Seatrade Cruise Global: Collaborating for decarbonization
From Monday 27 to Thursday 30 March, 2023, over 10,000 key cruise industry players descended upon Fort Lauderdale, USA, for the annual Seatrade Cruise Global meetup. True to this year’s “Forward Momentum" theme, the event was a return to form, featuring over 500 exhibitors, hours of conference content, and over 1,200 matchmaking meetings.
“The atmosphere was very upbeat,” said Andreas Ullrich, Global Market Leader Passenger Ships & Ferries, who represented Bureau Veritas at the event. “The industry as a whole has largely recovered, with good booking rates. Everyone’s attention is now firmly on the future, which is looking brighter every day, and the question we’re all asking is now: what will emerge as the fuel of the future?”
Fueling the future
Decarbonization was the word on everyone’s lips at the conference as this is currently the industry’s biggest challenge. “There was a lot of discussion about new regulations brought in by the International Maritime Organization (IMO) along with the EU's target of reducing net greenhouse gas emissions by at least 55% by 2030, otherwise known as Fit for 55,” explains Andreas.
When it comes to new orders, liquefied natural gas (LNG) is the fuel of choice for large ships, like the Bureau Veritas-classed MSC Euribia, slated for delivery this May. LNG is an excellent option in terms of carbon reduction, and is now largely available in most major shipping hubs.
Increasingly, owners are also exploring fuel cells and energy storage systems (ESS) to enable hybrid propulsion solutions in the future. For example, The MSC World Europa features solid oxide fuel cell (SOFC) technology to test the technology onboard ships. The ultimate aim is to generate auxiliary power to deliver efficiency gains and emissions reductions.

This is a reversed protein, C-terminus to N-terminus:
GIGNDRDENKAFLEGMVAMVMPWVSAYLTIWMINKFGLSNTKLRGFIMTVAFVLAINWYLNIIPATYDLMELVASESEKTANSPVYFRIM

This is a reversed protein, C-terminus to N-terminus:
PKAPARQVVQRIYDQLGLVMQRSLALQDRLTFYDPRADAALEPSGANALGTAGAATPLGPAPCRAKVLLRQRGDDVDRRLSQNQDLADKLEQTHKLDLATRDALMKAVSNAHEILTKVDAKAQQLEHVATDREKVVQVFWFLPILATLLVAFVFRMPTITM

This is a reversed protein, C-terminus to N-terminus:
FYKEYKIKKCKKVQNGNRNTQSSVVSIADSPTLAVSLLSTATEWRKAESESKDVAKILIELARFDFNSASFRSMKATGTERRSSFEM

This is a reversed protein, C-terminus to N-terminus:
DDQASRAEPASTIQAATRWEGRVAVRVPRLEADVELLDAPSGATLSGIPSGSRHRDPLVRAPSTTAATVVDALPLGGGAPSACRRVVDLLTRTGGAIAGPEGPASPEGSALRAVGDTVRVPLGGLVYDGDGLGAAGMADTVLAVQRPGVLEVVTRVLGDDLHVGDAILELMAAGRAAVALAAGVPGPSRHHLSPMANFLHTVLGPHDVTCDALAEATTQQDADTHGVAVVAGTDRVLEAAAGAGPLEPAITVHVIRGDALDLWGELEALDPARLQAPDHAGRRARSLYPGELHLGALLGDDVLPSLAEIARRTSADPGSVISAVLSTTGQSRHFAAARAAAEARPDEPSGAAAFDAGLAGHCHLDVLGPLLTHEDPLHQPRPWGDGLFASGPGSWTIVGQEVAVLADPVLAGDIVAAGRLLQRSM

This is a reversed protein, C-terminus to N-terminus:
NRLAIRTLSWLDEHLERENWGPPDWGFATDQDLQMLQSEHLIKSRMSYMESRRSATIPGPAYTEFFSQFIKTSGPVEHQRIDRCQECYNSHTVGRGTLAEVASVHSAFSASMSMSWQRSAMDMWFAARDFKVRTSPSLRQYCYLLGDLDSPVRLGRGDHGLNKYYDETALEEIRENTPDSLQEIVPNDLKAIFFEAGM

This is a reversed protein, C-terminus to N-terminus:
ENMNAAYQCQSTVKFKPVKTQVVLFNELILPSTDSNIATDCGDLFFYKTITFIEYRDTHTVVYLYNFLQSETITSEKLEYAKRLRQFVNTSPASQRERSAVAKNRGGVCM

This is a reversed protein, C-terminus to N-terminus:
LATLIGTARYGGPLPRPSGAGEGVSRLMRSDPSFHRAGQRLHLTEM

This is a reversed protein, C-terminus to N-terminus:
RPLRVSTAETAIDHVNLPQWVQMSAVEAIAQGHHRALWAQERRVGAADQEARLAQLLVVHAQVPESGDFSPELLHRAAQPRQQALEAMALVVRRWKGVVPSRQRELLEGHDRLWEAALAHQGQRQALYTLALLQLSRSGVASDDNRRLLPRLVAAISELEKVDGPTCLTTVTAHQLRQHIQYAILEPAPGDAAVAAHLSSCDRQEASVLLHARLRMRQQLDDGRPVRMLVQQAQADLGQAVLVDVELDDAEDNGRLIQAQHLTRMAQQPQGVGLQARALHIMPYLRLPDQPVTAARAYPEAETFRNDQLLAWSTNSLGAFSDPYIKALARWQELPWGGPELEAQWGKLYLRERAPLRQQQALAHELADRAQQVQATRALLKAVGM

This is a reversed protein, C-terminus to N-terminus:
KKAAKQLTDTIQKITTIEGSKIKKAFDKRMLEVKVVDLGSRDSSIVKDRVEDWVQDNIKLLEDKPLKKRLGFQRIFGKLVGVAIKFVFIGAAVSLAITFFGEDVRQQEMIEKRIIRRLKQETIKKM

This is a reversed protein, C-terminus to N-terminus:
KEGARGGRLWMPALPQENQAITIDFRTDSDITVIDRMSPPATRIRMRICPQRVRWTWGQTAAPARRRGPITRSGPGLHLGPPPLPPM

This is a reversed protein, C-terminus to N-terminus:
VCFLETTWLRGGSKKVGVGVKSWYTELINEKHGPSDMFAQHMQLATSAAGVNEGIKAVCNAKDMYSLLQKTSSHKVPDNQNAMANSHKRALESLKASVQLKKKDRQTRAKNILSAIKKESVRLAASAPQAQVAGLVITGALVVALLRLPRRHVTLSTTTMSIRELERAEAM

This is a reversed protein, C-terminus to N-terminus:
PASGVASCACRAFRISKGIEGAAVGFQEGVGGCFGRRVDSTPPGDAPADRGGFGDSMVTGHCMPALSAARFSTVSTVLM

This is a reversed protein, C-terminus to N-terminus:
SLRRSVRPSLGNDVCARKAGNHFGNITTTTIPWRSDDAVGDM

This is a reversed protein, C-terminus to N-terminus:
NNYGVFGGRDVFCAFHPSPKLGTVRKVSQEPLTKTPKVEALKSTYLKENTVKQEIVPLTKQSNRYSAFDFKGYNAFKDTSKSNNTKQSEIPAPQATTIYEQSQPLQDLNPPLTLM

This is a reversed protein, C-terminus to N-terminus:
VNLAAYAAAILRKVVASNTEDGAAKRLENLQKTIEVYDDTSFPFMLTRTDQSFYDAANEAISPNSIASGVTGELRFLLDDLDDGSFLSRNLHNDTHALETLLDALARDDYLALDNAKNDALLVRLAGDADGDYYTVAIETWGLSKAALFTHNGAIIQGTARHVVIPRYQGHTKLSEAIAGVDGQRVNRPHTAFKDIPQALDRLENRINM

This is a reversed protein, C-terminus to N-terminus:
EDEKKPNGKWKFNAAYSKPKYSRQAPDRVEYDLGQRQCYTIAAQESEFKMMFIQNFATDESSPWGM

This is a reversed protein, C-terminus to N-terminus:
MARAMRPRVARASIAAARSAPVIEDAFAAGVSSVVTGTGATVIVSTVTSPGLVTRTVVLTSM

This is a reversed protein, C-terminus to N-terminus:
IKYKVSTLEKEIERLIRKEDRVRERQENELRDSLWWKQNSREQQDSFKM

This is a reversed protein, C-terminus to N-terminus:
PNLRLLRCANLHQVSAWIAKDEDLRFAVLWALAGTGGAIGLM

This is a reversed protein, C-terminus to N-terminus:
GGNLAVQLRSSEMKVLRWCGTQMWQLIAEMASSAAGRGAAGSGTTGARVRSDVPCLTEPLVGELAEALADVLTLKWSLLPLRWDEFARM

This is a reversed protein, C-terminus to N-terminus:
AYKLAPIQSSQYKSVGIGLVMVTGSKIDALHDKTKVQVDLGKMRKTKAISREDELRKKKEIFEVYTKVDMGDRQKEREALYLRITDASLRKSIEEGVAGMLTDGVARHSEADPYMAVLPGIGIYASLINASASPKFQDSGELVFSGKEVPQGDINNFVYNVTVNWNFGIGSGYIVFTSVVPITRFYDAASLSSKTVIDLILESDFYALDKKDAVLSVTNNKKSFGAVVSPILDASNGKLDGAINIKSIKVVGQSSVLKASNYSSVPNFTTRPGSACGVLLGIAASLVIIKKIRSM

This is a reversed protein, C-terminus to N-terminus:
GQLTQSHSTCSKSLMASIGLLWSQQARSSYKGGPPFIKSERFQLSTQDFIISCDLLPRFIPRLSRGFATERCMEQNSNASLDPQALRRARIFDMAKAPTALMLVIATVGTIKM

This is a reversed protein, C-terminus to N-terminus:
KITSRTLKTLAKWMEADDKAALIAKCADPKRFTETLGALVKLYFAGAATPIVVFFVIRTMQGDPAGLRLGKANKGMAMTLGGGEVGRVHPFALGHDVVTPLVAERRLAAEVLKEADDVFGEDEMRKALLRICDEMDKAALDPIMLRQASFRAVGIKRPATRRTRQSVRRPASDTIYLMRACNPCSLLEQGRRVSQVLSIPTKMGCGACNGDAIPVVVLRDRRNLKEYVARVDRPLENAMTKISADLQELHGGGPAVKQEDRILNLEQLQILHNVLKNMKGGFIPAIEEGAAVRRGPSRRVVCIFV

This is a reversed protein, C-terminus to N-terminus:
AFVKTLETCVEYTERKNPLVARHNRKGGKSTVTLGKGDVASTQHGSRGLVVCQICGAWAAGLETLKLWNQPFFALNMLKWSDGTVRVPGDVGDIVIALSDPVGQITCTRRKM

Expedition cruise vessels are also making advances. “Expedition cruises still use marine gasoil but many owners are now also exploring the use of methanol and testing biofuel blended to up to 50% with standard marine fuel,” says Andreas. “For the latter, work remains ongoing to develop a unified standard, and engine makers and fuel suppliers are working hard to make it possible.”
Several new projects involving modern wind power technology are also in discussion. “One of the event highlights was a presentation by Chantiers de l’Atlantique and Accor about Orient Express, a project to create the world’s biggest sail-powered vessels using the revolutionary SolidSail technology,” continues Andreas. The first vessel, the Orient Express Silenseas is set to be delivered in March 2026, with the second to follow in September 2027.
Getting on board with sustainability
When it comes to cruise, shore power and further energy savings are also hot topics, and here innovation and collaboration are once again of the essence.
“The industry as a whole is really moving in the right direction, adopting a collaborative approach to meeting the energy challenges faced the world over,” says Andreas. “Heating, ventilation and air-conditioning (HVAC) suppliers, for example, are working hard to reduce ships’ energy expenditure and improve their emissions profile. Meanwhile, cruise operators are getting creative and exploring the use of sustainable materials for their luxury fit-outs.”
The Fit for 55 regulation, which demands shore power connection by 2030, was also much debated at this year’s Seatrade event. “2030 will be here before we know it,” explains Andreas, “so ports and ship operators are working together and investing heavily in shore power. However, to incentivize this solution, it needs to be both green and reasonably priced – the industry must meet its business imperatives too.”
The power of collaboration
Overall, the energy at Seatrade Cruise Global 2023 was very positive, and the topics discussed demonstrate that key players are taking the need to work together to green the industry very seriously.
“Collaboration is really the overarching theme that I took away from the conference this year,” concludes Andreas. “This is far from new, but is becoming more crucial now, as if we are to manage compliance with new regulations by 2050, every stakeholder needs to play its part.”
“Businesses are obviously still in competition, but when it comes to technology and fuel options, which are really the environmental game-changers here, everyone is now fully aware that we can only move forward if we work together.”